June 2, 2015
On the Run By Clint Cherepa
Run commuting is the perfect way to tack on extra miles, save money on gas and be true to the sport.
Daniel Keller, an aspiring ultra-runner from Renton, Washington, has found that run commuting saves him a tremendous amount of time.
“I used to (drive) commute home and then head out in the evenings to get miles in,” says Keller. “That was hard on both me and my family. With run commuting, I can use the hour that I used to spend commuting to run.”
Here’s how to get out of the car and on your feet.
Start with a Plan
By car, a six-mile drive can take between five and 30 minutes. Running the same distance will involve 30 – 60 minutes, depending on pace.
Megan Kogut, a runner from Shoreline, Washington, has run between 2 –10 miles for her commutes.
“I ride my bike in and then run home, then the next day run in and ride home,” says Kogut. “That means two work outfits, one run outfit, and two days of food. The only ongoing challenge is the patience and presence of mind needed for packing and unpacking everything on both ends.”
Get the Gear
A good running backpack is highly useful. Uli Steidl, a Seattle resident and winner of 10 Seattle Marathons and the Boston Marathon Masters winner in 2012 has been run commuting for eight years. Steidl says his pack of choice is the Nathan HPL #020 running vest.
Dress for Success
The winter weather won’t stop the commute if a person remembers to wear a base, thermal and shell layer, which works with the cold, instead of against it. A pair of trail running or studded footwear accessory will help deal with the inevitable slip-n-slide conditions.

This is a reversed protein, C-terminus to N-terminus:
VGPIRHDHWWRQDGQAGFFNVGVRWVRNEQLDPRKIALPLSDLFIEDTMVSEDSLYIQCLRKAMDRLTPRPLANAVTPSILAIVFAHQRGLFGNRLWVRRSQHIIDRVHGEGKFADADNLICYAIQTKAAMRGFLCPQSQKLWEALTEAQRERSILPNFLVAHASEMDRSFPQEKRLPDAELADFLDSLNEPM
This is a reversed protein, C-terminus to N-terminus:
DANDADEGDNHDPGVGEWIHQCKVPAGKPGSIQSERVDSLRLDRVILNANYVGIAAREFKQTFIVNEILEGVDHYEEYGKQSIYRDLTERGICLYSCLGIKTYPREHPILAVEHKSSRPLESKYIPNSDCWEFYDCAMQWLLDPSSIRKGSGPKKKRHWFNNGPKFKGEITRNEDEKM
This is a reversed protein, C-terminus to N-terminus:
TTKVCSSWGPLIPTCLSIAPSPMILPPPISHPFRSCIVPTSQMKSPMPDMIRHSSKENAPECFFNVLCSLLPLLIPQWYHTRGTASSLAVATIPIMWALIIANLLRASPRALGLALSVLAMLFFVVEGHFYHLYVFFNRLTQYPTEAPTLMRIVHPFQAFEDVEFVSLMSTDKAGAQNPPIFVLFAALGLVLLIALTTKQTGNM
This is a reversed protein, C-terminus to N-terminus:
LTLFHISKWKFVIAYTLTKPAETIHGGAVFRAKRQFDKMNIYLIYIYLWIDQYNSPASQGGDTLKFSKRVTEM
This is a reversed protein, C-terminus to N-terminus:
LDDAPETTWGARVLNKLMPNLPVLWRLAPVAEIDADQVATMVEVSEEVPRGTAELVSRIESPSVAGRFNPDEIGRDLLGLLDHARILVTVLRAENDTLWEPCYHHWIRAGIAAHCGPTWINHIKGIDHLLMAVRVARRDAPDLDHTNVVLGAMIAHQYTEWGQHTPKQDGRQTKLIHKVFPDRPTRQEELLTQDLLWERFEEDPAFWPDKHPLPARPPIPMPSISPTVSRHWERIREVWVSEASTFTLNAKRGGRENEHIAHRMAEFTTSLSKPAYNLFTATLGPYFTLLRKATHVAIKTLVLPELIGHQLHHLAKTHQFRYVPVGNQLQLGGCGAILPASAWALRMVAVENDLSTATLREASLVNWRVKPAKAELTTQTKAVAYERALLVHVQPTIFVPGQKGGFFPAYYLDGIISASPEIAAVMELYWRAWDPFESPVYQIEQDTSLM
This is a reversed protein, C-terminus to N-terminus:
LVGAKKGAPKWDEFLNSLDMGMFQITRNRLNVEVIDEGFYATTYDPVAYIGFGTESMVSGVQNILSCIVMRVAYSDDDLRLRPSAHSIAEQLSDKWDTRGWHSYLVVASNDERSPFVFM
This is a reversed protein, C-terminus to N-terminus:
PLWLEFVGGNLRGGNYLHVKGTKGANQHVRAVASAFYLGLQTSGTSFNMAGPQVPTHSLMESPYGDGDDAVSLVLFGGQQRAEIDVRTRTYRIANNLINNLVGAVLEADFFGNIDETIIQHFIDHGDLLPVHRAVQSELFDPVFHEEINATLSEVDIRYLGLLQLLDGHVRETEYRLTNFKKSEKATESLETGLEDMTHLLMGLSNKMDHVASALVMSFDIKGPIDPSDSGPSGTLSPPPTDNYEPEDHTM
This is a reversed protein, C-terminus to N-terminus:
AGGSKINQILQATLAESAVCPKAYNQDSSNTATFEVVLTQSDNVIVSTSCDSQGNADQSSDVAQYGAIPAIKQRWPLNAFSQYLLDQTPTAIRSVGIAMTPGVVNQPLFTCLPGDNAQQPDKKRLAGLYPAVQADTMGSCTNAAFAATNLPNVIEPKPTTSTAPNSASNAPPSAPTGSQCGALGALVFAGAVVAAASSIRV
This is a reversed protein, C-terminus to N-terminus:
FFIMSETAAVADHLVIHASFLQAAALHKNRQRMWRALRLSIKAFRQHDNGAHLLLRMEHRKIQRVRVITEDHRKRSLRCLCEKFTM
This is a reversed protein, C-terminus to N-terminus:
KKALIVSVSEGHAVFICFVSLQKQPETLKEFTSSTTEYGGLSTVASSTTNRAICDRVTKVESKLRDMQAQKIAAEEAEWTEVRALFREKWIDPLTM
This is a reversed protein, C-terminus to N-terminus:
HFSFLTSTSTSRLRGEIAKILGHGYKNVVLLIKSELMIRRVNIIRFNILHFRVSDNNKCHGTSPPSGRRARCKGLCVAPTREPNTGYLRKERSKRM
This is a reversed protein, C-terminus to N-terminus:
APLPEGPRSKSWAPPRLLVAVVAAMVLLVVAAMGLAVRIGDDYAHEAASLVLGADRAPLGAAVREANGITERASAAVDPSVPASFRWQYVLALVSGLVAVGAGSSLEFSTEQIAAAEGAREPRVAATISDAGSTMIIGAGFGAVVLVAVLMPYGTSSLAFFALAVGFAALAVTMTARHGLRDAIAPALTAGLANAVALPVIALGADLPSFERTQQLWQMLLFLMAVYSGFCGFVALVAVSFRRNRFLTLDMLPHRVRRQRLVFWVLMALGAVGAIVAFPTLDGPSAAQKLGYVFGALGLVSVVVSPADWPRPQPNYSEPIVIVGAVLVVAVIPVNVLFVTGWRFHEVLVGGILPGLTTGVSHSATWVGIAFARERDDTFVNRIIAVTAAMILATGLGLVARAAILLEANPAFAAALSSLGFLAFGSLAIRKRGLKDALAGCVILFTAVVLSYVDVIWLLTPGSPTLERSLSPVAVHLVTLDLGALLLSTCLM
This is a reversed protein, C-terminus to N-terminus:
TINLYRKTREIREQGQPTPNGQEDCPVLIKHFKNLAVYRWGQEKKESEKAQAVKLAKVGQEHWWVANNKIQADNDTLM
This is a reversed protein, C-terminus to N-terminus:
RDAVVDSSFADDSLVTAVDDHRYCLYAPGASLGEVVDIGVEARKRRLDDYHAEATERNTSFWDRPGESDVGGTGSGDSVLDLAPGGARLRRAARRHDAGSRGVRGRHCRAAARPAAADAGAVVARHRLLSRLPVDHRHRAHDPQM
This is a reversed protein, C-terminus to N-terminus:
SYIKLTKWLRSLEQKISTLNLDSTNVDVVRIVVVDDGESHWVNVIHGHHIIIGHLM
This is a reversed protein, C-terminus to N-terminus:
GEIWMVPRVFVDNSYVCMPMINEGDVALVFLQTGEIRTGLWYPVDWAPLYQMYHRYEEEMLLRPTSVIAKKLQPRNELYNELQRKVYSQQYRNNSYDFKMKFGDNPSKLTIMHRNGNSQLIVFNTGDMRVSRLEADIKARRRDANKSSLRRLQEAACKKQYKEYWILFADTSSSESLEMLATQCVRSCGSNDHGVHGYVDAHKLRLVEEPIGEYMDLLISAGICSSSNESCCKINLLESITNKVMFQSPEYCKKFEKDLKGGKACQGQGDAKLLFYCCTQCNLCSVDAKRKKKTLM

A high power headlight and reflective gear is a must for early-morning and late-night commutes. Choose low- traffic routes and parts of town that are not dangerous.
Consider your choices when commuting to work. Many people combine running with mass transit. For example, Keller runs 14 miles from Redmond, Washington to Renton and he takes the bus into work in the morning and runs home. Another solution would be to drive half-way and park at a friend’s house or a parking lot and run the remaining miles. Other runners who have shorter commutes but want to add miles will run past work or take the long way home.
Running Around Town
Run commuting encompasses more than just hoofing it to work. Why not actually run when running errands? Seth Wolpin is a Seattle run commuter who ran solo across the United States in 2012, covering 3,384 miles in 107 days.
“I try to run everywhere,” says Wolpin. “If I am meeting someone downtown for dinner I will pack nice shoes and pants and run there after work and change in a Starbucks bathroom.”
Enjoy the Benefits
Who regrets putting in miles before the work-day even begins?
Kogut suggests giving it a shot for a day or two to see if you get hooked.
“So many times I’ve thought I was too tired from my day to have a good time on the way home, but 15 minutes into my run, I am on top of the world again.”
Take it from these run commuters: get creative and skip turning the ignition key. Instead, ignite the lungs and discover the joys of running, save time and keep our earth sustainable.
Clint Cherepa is the Running Columnist for OutdoorsNW. He is currently in Nicaragua, where he has been busy training for ultra-marathons and working on a new venture: